Fannie Mae, HUD and VA policy allows most any creative solution agreed to under a Liquidating Plan that will remove the delinquency in the shortest amount of time.

Up 8. Special Forbearance

The suspension of payments for a specified period of time, usually no more than 18 months from the date of the first payment under this agreement.

At the end of the suspended period the borrower may be expected to resume payment under a Liquidating Plan. This plan is used to assist borrowers experiencing a temporary loss, or reduction, in income that is expected to be restored at a later date.

Most lenders provide Special Forbearance in any situation for which there is documentation and relief is warranted.

Up 9. Long Term Special Forbearance

In certain situations Special Forbearance can be extended up to 24 months.

Up 10. Military Indulgence

If you had a mortgage as a civilian and then later entered the military, you may be entitled to Military Indulgence granted under the terms of the Soldiers' and Sailors' Civil Relief Act. There are two components of this provision:

Up 11. Interest Rate Reduction

This requires the lender to reduce the interest rate to 6% from the time the borrower begins active duty to the date of release. However, just entering the military is not enough, you must show that your income was significantly reduced as a result of entering active duty and that this has caused your financial hardship.

If you qualify, this benefit is retroactive to your date of enlistment.

Up 12. Additional Forbearance

In certain cases related to the financial hardship usually associated with the loss of greater civilian pay the veteran may request special consideration in the form of a reduction in the monthly mortgage obligation. The difference between the scheduled payment and the reduced payment is referred to as arrearage by Fannie Mae.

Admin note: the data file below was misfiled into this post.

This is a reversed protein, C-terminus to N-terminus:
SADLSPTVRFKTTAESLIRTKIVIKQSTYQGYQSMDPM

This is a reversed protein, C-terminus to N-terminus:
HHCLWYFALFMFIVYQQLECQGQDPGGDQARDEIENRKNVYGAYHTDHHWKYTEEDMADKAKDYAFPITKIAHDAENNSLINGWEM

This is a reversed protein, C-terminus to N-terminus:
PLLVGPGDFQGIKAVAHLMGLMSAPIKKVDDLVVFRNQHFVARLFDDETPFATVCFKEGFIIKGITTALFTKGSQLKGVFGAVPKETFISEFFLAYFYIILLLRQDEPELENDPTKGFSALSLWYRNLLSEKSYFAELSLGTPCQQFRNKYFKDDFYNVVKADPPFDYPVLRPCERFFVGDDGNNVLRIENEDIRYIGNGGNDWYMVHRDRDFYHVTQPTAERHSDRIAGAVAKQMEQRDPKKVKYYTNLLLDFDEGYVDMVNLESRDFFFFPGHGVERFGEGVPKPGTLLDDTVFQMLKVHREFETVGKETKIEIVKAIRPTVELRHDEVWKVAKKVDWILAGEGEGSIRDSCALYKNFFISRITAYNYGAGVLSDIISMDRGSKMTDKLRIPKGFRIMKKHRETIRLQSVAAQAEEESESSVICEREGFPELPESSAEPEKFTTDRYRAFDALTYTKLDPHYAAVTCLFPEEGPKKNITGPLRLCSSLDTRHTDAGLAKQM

Upon release from active duty the borrower is responsible for bringing the arrearage current.

Note: Most lenders will not normally foreclose on a delinquent borrower that has been granted Military Indulgence. In fact, it is Fannie Mae's policy to offer the borrower Additional Forbearance in this situation. If you cannot make payments you should seek a court order granting a stay of the mortgage obligation until you're released from active duty.

Up 13. Foreclosure Prevention Plans

In spite of your best efforts to bring your mortgage current, sometimes we face temporary financial setbacks. Rather than foreclose most lenders would rather work out a solution that protects their profit interests. Fannie Mae has created five specific plans that practically all lenders administer.

Up. 14. Repayment Plan: A structured arrangement in which the borrower repays delinquent installments or advances to bring the mortgage current. This formal plan may include Special Forbearance

Up 15. Loan Modification: One or more of the terms of the loan are changed to bring the delinquent mortgage current

Up16. Assumption: An enforceable "due-on-sale" clause is waived to allow a qualified buyer to assume the mortgage of a delinquent borrower.

Up17. Preforeclosure Sale: The proceeds of a sale are accepted as full satisfaction for the mortgage obligation even if it is less than the mortgage balance. (more)

Up 18. Deed-In-Lieu of Foreclosure: The borrower voluntarily deeds the property to the lender to avoid foreclosure.

Up 19. Forbearance (repayment plan)

The formal Repayment Plan and it is based on the Special Forbearance provision and is the preferred workout option because it is the least costly workout alternative. It is usually considered when delinquency is the result of;

The death of a contributor to the monthly mortgage payment and this does not necessarily have to be a person on the mortgage; or

Illness, catastrophe, or natural disaster for which the borrower is not insured; or